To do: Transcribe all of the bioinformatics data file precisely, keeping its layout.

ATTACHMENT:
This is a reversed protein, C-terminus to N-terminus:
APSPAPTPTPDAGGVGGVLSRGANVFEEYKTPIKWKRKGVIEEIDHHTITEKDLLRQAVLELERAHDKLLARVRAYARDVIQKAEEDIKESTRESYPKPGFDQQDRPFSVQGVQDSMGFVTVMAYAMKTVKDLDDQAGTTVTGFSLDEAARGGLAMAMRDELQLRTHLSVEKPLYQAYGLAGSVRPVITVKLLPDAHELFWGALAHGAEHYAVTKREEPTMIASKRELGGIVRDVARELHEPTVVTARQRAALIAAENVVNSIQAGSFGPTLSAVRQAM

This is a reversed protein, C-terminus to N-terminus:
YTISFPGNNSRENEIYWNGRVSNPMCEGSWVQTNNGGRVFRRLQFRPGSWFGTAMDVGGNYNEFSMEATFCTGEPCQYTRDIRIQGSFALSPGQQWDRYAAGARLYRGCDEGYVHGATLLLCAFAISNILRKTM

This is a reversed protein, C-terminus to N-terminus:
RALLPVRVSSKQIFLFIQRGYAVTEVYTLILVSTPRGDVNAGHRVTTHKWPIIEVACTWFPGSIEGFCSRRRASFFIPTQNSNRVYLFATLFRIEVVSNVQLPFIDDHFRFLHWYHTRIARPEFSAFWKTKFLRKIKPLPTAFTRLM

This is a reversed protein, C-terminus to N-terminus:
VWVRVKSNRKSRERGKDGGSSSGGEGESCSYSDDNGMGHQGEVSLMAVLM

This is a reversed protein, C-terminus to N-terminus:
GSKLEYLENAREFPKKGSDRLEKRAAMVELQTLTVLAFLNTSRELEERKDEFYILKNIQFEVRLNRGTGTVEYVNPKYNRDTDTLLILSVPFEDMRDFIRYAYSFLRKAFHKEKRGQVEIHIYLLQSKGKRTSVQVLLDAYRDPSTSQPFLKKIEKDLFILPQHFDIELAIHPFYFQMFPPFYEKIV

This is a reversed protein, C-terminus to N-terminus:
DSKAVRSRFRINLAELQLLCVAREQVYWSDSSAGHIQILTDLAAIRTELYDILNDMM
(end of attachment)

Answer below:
This is a reversed protein, C-terminus to N-terminus:
APSPAPTPTPDAGGVGGVLSRGANVFEEYKTPIKWKRKGVIEEIDHHTITEKDLLRQAVLELERAHDKLLARVRAYARDVIQKAEEDIKESTRESYPKPGFDQQDRPFSVQGVQDSMGFVTVMAYAMKTVKDLDDQAGTTVTGFSLDEAARGGLAMAMRDELQLRTHLSVEKPLYQAYGLAGSVRPVITVKLLPDAHELFWGALAHGAEHYAVTKREEPTMIASKRELGGIVRDVARELHEPTVVTARQRAALIAAENVVNSIQAGSFGPTLSAVRQAM

This is a reversed protein, C-terminus to N-terminus:
YTISFPGNNSRENEIYWNGRVSNPMCEGSWVQTNNGGRVFRRLQFRPGSWFGTAMDVGGNYNEFSMEATFCTGEPCQYTRDIRIQGSFALSPGQQWDRYAAGARLYRGCDEGYVHGATLLLCAFAISNILRKTM

This is a reversed protein, C-terminus to N-terminus:
RALLPVRVSSKQIFLFIQRGYAVTEVYTLILVSTPRGDVNAGHRVTTHKWPIIEVACTWFPGSIEGFCSRRRASFFIPTQNSNRVYLFATLFRIEVVSNVQLPFIDDHFRFLHWYHTRIARPEFSAFWKTKFLRKIKPLPTAFTRLM

This is a reversed protein, C-terminus to N-terminus:
VWVRVKSNRKSRERGKDGGSSSGGEGESCSYSDDNGMGHQGEVSLMAVLM

This is a reversed protein, C-terminus to N-terminus:
GSKLEYLENAREFPKKGSDRLEKRAAMVELQTLTVLAFLNTSRELEERKDEFYILKNIQFEVRLNRGTGTVEYVNPKYNRDTDTLLILSVPFEDMRDFIRYAYSFLRKAFHKEKRGQVEIHIYLLQSKGKRTSVQVLLDAYRDPSTSQPFLKKIEKDLFILPQHFDIELAIHPFYFQMFPPFYEKIV

This is a reversed protein, C-terminus to N-terminus:
DSKAVRSRFRINLAELQLLCVAREQVYWSDSSAGHIQILTDLAAIRTELYDILNDMM